U.S. Alcohol Policy Changes Cut Drunk-Driving Deaths Significantly


Two federal policies meant to make it harder for young people to acquire alcohol have significantly reduced drunken-driving deaths, says a study reported by the New York Times. The policies – banning possession of alcohol by people under 21 and making it illegal to use false identification to buy alcohol – have been in effect in all 50 states since at least 1988, when Congress made them a condition for federal highway money.

In the July issue of Accident Analysis and Prevention, scientists calculate that the possession and purchase laws reduced the ratio of drinking to nondrinking drivers involved in fatal crashes by about 11 percent. Laws requiring an automatic license sanction for the use of fake IDs resulted in a 7 percent decrease. “Raising the drinking age to 21 does save lives,” said James Fell of the Pacific Institute for Research and Evaluation, “and while every state makes it illegal to have a fake ID, they really should strongly consider a driver's license sanction for the offender.”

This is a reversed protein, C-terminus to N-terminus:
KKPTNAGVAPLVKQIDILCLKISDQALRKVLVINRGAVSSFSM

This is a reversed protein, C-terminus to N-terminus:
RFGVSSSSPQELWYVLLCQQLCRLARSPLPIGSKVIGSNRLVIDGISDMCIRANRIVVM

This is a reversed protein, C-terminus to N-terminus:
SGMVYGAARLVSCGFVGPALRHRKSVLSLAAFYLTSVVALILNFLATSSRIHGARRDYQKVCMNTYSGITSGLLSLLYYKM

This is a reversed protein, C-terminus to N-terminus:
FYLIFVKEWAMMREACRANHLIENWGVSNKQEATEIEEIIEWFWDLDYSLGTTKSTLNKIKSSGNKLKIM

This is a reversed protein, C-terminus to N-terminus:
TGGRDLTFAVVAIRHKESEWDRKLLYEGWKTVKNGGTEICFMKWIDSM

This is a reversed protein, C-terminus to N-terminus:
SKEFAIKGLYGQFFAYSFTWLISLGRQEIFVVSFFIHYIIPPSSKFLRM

Link: http://www.nytimes.com/2008/07/08/health/research/08safe.html?scp=3&sq=Bakalar&st=nyt

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